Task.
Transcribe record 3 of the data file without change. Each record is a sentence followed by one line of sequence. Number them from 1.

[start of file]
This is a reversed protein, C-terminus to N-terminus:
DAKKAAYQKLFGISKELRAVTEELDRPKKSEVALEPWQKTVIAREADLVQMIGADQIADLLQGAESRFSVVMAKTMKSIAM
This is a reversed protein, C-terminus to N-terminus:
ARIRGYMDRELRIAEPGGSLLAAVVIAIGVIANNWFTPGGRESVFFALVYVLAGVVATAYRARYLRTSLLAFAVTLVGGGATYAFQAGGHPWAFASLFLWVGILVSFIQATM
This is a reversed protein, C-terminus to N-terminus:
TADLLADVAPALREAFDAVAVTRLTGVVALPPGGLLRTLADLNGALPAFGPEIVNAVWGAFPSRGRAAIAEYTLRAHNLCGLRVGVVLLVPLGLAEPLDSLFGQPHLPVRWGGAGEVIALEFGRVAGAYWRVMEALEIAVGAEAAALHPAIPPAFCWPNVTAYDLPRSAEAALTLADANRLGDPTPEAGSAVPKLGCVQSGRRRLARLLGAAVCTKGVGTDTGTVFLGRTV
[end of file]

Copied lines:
This is a reversed protein, C-terminus to N-terminus:
TADLLADVAPALREAFDAVAVTRLTGVVALPPGGLLRTLADLNGALPAFGPEIVNAVWGAFPSRGRAAIAEYTLRAHNLCGLRVGVVLLVPLGLAEPLDSLFGQPHLPVRWGGAGEVIALEFGRVAGAYWRVMEALEIAVGAEAAALHPAIPPAFCWPNVTAYDLPRSAEAALTLADANRLGDPTPEAGSAVPKLGCVQSGRRRLARLLGAAVCTKGVGTDTGTVFLGRTV